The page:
Safe Hiking on BC’s Trails

When it comes to life in the great outdoors, few places on earth are as blessed as BC. With the spring and summer hiking season about to get going, you may be thinking about hitting one of the many hiking trails in our area. There are many to choose from but your first choice is always to put safety first.

Here are a few tips and ideas for making your trek a safe one.

Choose your trail

Before you head out, always make sure you plan ahead. Check out Vancouver Trails for an excellent rundown of nearly every hiking trail in the BC South Coast. They provide information such as the length of the trail, incline and difficulty, where to find it, whether or not it is pet friendly, and amenities on or near the trail. Some trails can be extremely challenging and long, requiring an overnight stay. Know your ability and don’t push yourself to the point of injury.

Check weather and gear

On the day of your hike, check weather conditions and make sure you have the appropriate gear – including a change of clothes, the right footwear, and rain gear. Conditions can change quickly especially if you’re hiking through different elevations and things like wet rocks can be very slippery.

Pack snacks and water

While some trails are very close to amenities or even within city limits, others can take you deep into the forests and backcountry. Make sure that you’ve packed enough water and food to last the journey. You need to stay hydrated and fueled for both the physical demands of a hike and your own mental alertness.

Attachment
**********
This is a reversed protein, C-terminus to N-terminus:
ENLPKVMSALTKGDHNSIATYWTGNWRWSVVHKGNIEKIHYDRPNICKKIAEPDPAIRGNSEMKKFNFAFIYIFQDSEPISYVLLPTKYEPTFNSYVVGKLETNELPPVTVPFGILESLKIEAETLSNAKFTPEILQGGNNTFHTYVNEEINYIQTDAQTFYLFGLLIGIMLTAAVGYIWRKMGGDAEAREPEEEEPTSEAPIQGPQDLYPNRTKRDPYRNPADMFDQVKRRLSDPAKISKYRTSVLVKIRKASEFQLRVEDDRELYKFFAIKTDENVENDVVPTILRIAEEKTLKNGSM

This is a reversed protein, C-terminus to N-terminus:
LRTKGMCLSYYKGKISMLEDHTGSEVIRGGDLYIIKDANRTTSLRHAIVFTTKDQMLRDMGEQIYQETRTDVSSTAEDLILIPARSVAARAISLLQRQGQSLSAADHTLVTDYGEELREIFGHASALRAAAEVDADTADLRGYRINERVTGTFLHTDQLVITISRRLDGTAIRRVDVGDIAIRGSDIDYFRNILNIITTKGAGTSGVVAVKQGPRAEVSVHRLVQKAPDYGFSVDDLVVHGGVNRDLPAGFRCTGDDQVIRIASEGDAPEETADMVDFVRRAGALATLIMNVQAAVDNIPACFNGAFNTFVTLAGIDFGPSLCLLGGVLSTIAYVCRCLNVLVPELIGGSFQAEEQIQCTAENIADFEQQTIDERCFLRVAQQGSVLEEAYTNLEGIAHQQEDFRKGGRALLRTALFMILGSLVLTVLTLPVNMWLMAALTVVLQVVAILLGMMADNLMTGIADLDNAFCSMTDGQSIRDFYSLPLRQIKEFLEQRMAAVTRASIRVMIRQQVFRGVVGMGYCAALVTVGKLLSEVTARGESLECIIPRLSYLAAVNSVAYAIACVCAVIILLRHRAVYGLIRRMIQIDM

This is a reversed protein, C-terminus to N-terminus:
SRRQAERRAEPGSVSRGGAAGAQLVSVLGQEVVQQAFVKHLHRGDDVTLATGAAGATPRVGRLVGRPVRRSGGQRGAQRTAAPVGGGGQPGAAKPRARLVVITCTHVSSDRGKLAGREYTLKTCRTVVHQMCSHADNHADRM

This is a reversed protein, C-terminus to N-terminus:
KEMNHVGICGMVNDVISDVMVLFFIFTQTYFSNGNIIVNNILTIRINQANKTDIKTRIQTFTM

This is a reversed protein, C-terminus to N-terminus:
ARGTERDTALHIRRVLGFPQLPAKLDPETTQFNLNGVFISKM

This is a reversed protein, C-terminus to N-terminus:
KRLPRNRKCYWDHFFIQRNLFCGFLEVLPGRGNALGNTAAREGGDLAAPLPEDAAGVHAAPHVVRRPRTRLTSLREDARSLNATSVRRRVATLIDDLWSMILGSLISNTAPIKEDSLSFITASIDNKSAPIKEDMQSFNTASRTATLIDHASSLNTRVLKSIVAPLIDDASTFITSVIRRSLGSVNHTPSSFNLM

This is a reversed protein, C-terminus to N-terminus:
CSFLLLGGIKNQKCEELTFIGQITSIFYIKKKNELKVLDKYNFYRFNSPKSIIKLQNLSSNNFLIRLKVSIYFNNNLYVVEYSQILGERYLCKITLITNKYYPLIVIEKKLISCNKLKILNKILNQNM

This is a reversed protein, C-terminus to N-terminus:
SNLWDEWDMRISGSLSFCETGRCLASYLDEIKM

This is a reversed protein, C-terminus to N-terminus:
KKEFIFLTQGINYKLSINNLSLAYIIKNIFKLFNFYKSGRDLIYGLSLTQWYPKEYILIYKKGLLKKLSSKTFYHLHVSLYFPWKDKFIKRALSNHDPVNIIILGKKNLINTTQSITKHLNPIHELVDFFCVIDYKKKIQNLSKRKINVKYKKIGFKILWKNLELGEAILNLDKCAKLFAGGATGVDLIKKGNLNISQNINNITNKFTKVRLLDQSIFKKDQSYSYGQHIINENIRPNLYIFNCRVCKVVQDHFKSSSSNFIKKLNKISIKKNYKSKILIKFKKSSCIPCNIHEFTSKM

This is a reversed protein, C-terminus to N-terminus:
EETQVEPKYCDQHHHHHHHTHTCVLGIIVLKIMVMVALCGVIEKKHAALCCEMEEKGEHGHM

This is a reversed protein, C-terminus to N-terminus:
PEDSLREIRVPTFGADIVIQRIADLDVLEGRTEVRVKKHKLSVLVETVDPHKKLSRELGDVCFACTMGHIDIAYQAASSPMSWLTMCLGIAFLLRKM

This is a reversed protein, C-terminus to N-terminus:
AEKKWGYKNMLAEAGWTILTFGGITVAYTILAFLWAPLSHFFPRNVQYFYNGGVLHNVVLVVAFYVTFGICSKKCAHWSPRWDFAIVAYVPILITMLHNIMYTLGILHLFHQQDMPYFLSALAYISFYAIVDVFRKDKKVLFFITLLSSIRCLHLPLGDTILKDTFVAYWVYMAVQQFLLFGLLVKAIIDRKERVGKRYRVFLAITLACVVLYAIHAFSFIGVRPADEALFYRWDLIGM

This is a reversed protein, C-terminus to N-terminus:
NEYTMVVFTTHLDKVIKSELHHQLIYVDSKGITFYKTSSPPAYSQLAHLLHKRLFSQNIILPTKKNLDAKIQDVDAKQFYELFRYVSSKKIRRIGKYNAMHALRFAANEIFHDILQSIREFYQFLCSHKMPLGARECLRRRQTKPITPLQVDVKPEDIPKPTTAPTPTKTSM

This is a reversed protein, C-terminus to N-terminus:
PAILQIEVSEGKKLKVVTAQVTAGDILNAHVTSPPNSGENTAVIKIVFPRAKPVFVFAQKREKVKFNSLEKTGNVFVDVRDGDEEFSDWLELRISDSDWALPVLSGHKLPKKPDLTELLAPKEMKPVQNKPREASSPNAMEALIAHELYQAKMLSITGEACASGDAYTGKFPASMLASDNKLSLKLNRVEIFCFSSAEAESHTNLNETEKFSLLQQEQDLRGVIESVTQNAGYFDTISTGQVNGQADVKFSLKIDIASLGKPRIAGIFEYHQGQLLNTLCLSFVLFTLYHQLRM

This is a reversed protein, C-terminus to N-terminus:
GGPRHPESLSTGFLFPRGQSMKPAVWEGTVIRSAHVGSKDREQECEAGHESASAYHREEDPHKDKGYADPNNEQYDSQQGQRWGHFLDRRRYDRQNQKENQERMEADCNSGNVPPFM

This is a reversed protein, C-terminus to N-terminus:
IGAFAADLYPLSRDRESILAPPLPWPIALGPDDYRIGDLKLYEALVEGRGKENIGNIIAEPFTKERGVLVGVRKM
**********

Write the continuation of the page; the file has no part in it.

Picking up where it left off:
Tell your friends

Never go hiking alone – not only is it more enjoyable with friends, it’s safer that way. Even after recruiting a hiking buddy or two, make sure that someone else knows your plans including where you are going, when you are leaving, and when you expect to be back. Bring along a charged cellphone to contact your friends if you get separated, run late, or change your plans. And check in again when you’re back.

Respect our four-legged friends

Metro Vancouver may be one of the most populated parts of Canada, but it’s also home to many wild creatures like coyotes, cougars, bears, and more. Some of these you don’t want to encounter when you’re in the middle of the forest. When they feel threatened, they can be a danger. Make a bit of noise along your hike to let them know you’re there (they really don’t want to be around humans and will gladly stay to themselves if they know you’re coming), but if you do come across a bear or other large animal, give them their space and calmly back away.

Follow directions

From the weather to the trail itself, in rain or under the hot sun, trail conditions change all the time. Some trails have special requirements or rules. Many of the marked trails in the area will have signs posted throughout to let you know what the conditions and rules are. Follow them! They are for everyone’s enjoyment and safety.

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Sam Jaworski
Sam Jaworski is a trial lawyer practicing in the areas of personal injury, class actions and mass torts. Sam’s class actions areas of interest include pharmaceutical and product liability, consumer claims, privacy and data breaches, and competition and anti-trust claims.